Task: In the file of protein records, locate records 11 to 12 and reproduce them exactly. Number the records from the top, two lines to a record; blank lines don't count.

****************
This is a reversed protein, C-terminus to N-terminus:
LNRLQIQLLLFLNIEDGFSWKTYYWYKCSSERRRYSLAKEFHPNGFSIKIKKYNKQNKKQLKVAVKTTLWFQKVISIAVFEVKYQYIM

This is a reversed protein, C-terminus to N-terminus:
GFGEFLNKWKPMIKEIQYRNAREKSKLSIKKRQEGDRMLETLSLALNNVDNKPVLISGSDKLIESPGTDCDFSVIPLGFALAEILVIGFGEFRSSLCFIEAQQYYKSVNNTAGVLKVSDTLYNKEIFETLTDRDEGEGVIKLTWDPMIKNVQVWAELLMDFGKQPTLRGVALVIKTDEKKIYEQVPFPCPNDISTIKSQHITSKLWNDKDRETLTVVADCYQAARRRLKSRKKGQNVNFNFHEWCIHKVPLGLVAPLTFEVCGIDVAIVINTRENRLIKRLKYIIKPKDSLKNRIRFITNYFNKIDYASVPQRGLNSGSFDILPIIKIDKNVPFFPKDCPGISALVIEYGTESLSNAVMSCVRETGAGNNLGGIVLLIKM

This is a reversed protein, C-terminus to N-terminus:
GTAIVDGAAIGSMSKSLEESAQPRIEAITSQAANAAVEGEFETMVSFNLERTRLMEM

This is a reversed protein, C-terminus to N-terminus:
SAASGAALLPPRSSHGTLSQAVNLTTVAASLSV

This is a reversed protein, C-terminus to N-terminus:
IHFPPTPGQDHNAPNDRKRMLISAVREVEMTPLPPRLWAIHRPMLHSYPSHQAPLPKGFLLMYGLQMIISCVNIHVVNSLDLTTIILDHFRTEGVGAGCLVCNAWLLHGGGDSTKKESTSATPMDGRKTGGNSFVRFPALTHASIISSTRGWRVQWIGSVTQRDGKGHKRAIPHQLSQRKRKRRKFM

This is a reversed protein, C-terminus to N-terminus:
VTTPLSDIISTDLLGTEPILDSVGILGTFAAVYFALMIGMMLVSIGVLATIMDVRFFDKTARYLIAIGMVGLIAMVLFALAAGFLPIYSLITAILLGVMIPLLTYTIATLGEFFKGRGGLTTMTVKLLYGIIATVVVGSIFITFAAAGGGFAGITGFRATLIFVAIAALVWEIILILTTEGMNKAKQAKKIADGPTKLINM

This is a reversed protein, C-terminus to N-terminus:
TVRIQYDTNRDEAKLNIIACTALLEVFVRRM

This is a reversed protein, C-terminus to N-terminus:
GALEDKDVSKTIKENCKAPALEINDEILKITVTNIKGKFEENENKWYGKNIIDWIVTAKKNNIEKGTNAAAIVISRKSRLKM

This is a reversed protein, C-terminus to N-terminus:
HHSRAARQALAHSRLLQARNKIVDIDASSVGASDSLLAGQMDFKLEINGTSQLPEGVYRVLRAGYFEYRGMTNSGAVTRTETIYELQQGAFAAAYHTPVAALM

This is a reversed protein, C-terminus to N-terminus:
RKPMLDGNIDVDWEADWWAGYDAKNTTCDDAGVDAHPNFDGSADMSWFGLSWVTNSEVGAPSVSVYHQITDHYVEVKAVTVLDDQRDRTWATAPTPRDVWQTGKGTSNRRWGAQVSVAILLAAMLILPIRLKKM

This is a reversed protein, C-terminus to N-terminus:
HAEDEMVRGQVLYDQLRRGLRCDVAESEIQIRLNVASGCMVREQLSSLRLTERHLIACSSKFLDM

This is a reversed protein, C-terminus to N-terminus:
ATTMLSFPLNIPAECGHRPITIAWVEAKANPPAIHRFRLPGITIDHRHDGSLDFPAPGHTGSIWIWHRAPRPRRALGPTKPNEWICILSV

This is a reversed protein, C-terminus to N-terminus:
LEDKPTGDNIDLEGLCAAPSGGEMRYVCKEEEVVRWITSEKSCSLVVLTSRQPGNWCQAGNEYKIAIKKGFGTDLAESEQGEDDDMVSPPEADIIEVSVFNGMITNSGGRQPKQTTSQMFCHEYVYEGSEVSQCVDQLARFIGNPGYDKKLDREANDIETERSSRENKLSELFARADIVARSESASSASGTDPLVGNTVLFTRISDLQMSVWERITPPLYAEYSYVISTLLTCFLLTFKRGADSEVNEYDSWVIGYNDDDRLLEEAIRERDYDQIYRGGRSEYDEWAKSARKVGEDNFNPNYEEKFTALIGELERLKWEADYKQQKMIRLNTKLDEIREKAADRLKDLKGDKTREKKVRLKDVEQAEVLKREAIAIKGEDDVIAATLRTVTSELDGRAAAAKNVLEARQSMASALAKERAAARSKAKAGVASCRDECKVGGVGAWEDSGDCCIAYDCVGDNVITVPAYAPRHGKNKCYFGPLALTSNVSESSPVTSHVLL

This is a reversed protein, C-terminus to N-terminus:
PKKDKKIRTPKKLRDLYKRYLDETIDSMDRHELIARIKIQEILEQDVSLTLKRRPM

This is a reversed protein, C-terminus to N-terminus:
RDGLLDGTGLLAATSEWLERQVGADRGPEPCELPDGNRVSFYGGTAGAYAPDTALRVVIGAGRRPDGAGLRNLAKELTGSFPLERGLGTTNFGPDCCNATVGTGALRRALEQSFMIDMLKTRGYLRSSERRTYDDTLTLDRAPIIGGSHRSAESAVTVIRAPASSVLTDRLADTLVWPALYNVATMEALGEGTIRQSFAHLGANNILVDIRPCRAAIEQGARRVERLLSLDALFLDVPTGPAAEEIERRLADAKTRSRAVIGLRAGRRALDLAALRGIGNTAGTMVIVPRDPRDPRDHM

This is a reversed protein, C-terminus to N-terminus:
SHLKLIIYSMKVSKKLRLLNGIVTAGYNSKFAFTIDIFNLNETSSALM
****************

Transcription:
This is a reversed protein, C-terminus to N-terminus:
HAEDEMVRGQVLYDQLRRGLRCDVAESEIQIRLNVASGCMVREQLSSLRLTERHLIACSSKFLDM

This is a reversed protein, C-terminus to N-terminus:
ATTMLSFPLNIPAECGHRPITIAWVEAKANPPAIHRFRLPGITIDHRHDGSLDFPAPGHTGSIWIWHRAPRPRRALGPTKPNEWICILSV